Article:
Community or Venue
Making life all it can be for ourselves and our neighbors—that should be our personal mission, and our shared mission with our government. This involves being kind, considerate and open-minded. Listening for good ideas no matter who speaks them. Thinking the oft-heard tribute at memorial services, “She or he never said a bad word about anyone.” Hard to do when we face the barrage of accusations in all our public forums. As unrealistic as it sounds in today’s strident milieu, rising above it may be what is needed to turn our city and our country around.
What are the requisite components for this change in our attitudes and behavior? Ian L. McHarg, author of “Design with Nature” emphasizes health, “We need to know where are the environments of health for there the environment is fit, the adaptations are creative. There is a creative-fit-healthy environment. What are its components? All this we must know to create the humane city.”
Right now we have the potential for a humane city. We have many of the components—beauty, amenable climate, an educated populace, engaging traditions of community involvement, healthcare availability—yet there is disease and stress. Why? Our lives and our friends’ lives are threatened by the impossibly high cost of housing. We are watching our community erode with each real estate sign that goes up, with each sale that is closed.
A person of “normal” income is gone. Who moves in? Sometimes a family that has the resources and has always wanted to live in Laguna is thrilled with their new home, but many times it’s no one. The house is on standby, waiting for someone to spend a vacation there, or to be flipped to a new owner at an even higher price. Someone in an unhealthy relationship can’t move because there is no affordable alternative. Young adults can’t establish their own households. Even though those of us who bought homes long ago can still afford them, we realize this situation is untenable. We can’t keep losing people and still have a real community.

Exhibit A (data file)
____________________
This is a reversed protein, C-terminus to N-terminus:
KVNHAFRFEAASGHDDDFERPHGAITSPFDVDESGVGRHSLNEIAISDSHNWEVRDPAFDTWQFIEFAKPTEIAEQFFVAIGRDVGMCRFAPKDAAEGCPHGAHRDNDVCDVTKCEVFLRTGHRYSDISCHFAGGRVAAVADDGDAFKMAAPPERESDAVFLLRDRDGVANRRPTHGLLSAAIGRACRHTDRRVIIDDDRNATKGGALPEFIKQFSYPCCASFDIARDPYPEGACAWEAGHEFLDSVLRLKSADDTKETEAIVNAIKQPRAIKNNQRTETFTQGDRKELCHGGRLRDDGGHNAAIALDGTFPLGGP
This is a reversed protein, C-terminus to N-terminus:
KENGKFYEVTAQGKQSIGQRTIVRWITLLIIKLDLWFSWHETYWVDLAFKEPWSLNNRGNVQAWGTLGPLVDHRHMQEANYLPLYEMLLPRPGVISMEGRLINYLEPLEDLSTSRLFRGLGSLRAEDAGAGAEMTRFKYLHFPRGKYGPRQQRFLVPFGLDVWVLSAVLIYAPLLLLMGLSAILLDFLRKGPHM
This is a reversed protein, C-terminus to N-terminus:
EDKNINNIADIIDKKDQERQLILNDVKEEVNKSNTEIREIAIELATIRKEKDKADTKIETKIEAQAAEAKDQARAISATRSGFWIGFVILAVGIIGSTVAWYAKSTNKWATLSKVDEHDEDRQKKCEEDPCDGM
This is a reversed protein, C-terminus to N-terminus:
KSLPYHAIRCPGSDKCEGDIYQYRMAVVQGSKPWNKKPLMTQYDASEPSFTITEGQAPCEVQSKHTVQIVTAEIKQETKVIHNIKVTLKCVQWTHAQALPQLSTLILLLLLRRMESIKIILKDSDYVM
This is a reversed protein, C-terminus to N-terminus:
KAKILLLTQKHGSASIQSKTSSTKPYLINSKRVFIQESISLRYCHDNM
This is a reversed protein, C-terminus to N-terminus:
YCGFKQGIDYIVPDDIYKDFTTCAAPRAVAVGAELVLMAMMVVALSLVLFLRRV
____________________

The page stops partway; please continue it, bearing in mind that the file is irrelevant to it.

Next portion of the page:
The Housing and Human Services Committee meets with concern, but there are only fictional answers of places to build affordable housing. Perhaps those unrealistic proposals to produce 394 units required by the state will satisfy Sacramento’s quota system but there won’t be a place for my priced-out neighbor to move to. The State’s accessory dwelling unit program provides for adding apartments on single family lots, but with no assurance they will be affordable or even rented. No action has been taken on the Committee-proposed housing trust—which could focus the community on this issue, accept donations and bequests, and develop a funded city housing program. The Committee heard from George Ruther of the Town of Vail, Colo., which has a robust housing program called “Vail Indeed” involving purchasing deed restrictions. In exchange for housing funding for the owner, the unit must be occupied by full-time residents working a minimum of 30 hours per week locally. Some communities charge a vacancy tax to discourage leaving housing unoccupied. There are options to consider.
Yet this seems to be a problem with no solution—because the community energy needed to consider this a crisis has not gelled. No one but the Housing and Human Services Committee brings forward actions to address the problem. This is an overlying stress on our community that pervades and keeps us in dis-ease.
Instead of taking this seriously we get diverted to argue about where to get more parking spaces and whose fault the vacant store fronts are. Whether one group in town is bad or good. Why it takes so long to get plans approved at city hall. And should we add another city employee—who can’t afford to live here. Will we act or prepare to concede that what was our community is now just a high-priced vacation venue?
Ann is a landscape architect and former Laguna Beach mayor. She’s also a long-time board member of Village Laguna, Inc.View Our User Comment Policy